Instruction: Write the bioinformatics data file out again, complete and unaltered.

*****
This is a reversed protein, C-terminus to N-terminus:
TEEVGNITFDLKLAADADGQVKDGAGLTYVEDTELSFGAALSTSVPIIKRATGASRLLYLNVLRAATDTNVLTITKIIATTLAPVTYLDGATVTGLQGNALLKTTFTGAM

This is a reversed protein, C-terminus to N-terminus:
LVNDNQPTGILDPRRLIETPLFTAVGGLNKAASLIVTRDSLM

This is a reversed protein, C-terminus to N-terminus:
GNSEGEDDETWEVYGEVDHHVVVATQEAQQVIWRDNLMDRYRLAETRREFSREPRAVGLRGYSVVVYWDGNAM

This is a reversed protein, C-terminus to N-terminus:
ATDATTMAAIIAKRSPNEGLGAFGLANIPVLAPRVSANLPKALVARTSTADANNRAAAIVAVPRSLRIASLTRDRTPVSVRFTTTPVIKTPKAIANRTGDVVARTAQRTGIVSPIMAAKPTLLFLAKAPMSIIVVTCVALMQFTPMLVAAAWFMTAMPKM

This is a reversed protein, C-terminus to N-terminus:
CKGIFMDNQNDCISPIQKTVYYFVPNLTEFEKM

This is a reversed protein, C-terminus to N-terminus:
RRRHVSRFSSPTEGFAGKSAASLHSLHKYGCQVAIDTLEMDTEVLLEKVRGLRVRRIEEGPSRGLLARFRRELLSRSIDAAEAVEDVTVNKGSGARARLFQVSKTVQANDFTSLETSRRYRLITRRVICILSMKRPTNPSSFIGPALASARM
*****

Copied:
This is a reversed protein, C-terminus to N-terminus:
TEEVGNITFDLKLAADADGQVKDGAGLTYVEDTELSFGAALSTSVPIIKRATGASRLLYLNVLRAATDTNVLTITKIIATTLAPVTYLDGATVTGLQGNALLKTTFTGAM

This is a reversed protein, C-terminus to N-terminus:
LVNDNQPTGILDPRRLIETPLFTAVGGLNKAASLIVTRDSLM

This is a reversed protein, C-terminus to N-terminus:
GNSEGEDDETWEVYGEVDHHVVVATQEAQQVIWRDNLMDRYRLAETRREFSREPRAVGLRGYSVVVYWDGNAM

This is a reversed protein, C-terminus to N-terminus:
ATDATTMAAIIAKRSPNEGLGAFGLANIPVLAPRVSANLPKALVARTSTADANNRAAAIVAVPRSLRIASLTRDRTPVSVRFTTTPVIKTPKAIANRTGDVVARTAQRTGIVSPIMAAKPTLLFLAKAPMSIIVVTCVALMQFTPMLVAAAWFMTAMPKM

This is a reversed protein, C-terminus to N-terminus:
CKGIFMDNQNDCISPIQKTVYYFVPNLTEFEKM

This is a reversed protein, C-terminus to N-terminus:
RRRHVSRFSSPTEGFAGKSAASLHSLHKYGCQVAIDTLEMDTEVLLEKVRGLRVRRIEEGPSRGLLARFRRELLSRSIDAAEAVEDVTVNKGSGARARLFQVSKTVQANDFTSLETSRRYRLITRRVICILSMKRPTNPSSFIGPALASARM